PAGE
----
Oct 26, 2016
NATO is pushing all allies to deploy more troops and military equipment to Russia's borders, further ratcheting up tensions as the West prepares for "its biggest military build-up on Russia's borders since the Cold War," as Reuters observed.
"France, Denmark, Italy and other allies are expected to join the four battle groups led by the United States, Germany, Britain, and Canada to go to Poland, Lithuania, Estonia, and Latvia, with forces ranging from armored infantry to drones," Reuters reported.
"With the U.S. openly talking [about] a war with Russia, the continued deployments seem far from a purely defensive measure."
--Jason Ditz, Antiwar.com"The battle groups will be backed by NATO's 40,000-strong rapid-reaction force," notedDeutsche Welle, "and if need be, further follow-on forces, for any potential conflict, which could move into Baltic states and Poland on rotation."
Prior to Wednesday's North Atlantic Council meeting, NATO Secretary-General Jens Stoltenberg told Reuters that the military commitments would be "a clear demonstration of our transatlantic bond."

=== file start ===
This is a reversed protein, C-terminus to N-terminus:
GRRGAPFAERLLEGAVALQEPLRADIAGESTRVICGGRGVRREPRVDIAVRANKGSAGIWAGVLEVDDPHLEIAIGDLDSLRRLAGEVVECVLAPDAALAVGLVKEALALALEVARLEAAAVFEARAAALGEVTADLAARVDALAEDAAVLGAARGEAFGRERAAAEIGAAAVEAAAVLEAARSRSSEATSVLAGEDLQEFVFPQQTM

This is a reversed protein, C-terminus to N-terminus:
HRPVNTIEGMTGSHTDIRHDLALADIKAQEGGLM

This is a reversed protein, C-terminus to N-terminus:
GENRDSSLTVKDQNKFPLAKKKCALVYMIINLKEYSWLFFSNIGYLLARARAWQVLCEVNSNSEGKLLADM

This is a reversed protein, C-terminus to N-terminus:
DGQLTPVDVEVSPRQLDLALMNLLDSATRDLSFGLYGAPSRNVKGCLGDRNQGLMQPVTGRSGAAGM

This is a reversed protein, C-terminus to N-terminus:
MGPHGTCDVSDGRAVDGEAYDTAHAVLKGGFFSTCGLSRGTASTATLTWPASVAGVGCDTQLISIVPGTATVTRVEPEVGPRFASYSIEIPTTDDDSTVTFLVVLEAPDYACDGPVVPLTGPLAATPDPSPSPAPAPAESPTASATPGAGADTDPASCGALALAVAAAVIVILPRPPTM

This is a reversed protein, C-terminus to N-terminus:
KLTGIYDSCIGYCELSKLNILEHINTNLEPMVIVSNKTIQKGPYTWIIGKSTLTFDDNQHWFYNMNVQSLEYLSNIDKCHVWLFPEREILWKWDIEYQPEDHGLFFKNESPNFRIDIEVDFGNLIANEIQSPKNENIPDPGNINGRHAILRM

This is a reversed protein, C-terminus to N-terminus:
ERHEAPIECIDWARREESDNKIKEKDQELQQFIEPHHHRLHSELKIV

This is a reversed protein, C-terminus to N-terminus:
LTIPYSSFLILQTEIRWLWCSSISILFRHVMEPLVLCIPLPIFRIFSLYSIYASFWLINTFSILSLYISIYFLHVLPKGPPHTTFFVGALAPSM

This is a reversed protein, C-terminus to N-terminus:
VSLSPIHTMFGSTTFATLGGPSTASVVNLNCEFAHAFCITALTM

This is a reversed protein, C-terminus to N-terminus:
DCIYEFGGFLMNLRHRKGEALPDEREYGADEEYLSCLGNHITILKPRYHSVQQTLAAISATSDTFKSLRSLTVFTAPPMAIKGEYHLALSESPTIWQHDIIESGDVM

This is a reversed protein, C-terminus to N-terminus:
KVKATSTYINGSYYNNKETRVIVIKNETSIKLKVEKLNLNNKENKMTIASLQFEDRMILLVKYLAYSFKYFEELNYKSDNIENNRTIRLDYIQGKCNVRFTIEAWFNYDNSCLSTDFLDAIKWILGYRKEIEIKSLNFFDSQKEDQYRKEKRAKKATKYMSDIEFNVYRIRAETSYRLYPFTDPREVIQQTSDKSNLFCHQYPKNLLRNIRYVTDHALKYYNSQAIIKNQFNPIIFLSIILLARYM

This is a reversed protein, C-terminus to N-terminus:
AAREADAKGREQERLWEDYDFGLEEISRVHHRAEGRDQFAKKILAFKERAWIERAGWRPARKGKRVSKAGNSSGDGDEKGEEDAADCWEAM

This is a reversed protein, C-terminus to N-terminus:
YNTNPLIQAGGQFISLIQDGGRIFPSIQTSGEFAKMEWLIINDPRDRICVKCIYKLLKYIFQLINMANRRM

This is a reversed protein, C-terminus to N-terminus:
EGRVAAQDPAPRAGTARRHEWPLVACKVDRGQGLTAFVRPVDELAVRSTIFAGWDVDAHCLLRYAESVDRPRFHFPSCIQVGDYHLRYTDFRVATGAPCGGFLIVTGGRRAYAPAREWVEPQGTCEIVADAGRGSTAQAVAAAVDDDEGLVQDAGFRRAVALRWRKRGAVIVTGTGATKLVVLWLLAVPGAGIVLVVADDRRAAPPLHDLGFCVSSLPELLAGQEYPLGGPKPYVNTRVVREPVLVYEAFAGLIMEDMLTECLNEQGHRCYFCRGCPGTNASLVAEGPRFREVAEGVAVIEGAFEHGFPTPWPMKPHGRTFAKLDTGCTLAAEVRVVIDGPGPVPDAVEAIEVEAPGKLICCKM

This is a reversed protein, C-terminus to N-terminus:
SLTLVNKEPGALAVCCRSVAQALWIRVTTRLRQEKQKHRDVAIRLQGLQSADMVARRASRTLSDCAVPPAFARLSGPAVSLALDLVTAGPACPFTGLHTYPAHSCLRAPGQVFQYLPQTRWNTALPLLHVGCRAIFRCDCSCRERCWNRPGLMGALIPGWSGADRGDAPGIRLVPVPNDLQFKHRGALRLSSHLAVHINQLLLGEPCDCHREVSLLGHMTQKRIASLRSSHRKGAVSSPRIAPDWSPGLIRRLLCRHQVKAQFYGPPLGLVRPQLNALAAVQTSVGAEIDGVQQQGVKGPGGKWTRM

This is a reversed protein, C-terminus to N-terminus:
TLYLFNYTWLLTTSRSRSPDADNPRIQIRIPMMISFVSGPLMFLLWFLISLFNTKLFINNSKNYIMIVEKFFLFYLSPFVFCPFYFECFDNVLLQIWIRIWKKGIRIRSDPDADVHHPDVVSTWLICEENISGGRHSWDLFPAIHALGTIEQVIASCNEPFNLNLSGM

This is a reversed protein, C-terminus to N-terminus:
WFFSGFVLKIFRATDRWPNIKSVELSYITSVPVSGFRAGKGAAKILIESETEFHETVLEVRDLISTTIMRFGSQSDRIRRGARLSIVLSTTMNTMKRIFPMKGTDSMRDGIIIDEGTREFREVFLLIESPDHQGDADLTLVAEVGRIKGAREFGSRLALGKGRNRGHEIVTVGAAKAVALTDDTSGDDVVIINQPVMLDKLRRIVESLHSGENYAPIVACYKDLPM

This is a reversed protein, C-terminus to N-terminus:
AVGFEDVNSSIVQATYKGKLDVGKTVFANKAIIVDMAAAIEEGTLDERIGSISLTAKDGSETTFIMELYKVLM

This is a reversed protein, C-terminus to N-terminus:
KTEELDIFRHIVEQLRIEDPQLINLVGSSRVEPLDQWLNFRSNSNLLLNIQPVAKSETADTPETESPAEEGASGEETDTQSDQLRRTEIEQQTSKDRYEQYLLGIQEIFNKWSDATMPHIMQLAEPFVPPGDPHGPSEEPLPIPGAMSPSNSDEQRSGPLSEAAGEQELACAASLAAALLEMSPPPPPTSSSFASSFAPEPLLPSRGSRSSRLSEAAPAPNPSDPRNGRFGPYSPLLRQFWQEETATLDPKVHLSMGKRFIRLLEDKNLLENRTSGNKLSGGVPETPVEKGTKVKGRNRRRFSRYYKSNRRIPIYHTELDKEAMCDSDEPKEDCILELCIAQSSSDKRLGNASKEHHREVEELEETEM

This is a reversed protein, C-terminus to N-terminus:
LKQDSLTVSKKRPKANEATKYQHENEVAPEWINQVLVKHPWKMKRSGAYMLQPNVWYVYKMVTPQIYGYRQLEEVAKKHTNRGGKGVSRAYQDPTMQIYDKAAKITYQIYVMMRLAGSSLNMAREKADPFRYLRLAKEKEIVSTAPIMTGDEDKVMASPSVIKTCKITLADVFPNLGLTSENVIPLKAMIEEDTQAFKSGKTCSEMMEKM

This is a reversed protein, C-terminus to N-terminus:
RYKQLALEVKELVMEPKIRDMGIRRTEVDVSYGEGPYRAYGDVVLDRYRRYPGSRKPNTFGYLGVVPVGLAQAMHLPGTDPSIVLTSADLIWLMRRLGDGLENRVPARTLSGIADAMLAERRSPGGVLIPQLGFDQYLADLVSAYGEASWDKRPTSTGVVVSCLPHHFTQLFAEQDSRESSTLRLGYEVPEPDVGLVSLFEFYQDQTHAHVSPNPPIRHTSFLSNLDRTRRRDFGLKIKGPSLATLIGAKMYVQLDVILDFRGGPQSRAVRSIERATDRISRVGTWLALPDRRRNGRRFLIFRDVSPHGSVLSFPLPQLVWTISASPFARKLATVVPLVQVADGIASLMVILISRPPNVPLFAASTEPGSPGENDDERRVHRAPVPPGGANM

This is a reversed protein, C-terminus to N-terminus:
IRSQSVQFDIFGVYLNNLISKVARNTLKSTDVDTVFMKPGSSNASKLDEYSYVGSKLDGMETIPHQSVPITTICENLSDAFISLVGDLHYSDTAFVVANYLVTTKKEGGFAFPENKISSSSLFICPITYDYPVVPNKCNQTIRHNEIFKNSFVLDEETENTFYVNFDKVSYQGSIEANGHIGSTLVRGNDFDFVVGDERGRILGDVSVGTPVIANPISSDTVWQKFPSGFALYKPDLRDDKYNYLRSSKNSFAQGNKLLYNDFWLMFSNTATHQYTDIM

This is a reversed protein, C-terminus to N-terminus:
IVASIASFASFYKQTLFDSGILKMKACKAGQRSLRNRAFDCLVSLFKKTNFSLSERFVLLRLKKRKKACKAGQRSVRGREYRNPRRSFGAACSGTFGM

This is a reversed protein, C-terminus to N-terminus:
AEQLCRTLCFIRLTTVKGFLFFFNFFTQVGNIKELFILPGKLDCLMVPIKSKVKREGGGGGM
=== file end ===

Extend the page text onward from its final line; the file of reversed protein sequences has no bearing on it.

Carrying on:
The U.K. was the first to release the specifics of its plan: the nation will deploy 800 troops alongside tanks and drones, according to the Wall Street Journal. "That battalion will be defensive in nature, but it will be fully combat-capable," British defense secretary Michael Fallon told the newspaper.
This latest show of force follows the United States' March announcement that it plans to greatly increase its troop numbers in Eastern Europe, and fulfills NATO's July promise to bolster its military presence on Russia's borders, purportedly in response to Russian aggression.
"Yet with the U.S. openly talking [about] a war with Russia, the continued deployments seem far from a purely defensive measure," arguedAntiwar.com's Jason Ditz:
Diplomats also suggested it was only partly about sending a message to Russia, and that the real point of the latest push is to get a bunch of nations involved as a "message" to U.S. presidential nominee Donald Trump, who has complained the U.S. is spending too much defending Europe and that Europe isn't doing enough on its own.
That underscores the cynical nature of the deployments, and indeed the sort of thing adding to the sense of NATO being obsolete, that they feel they can afford to organize major deployments just for the sake of scoring political points in member nations' elections.
These moves are shortsighted, to say the least, wrote Gilbert Doctorow of the American Committee for East-West Accord: "America's steady campaign of expanding NATO, [...] its vilification of Russia, and its information war based on lies" are part of "a dangerous game" that is pulling all sides inevitably closer to war, Doctorow argued.
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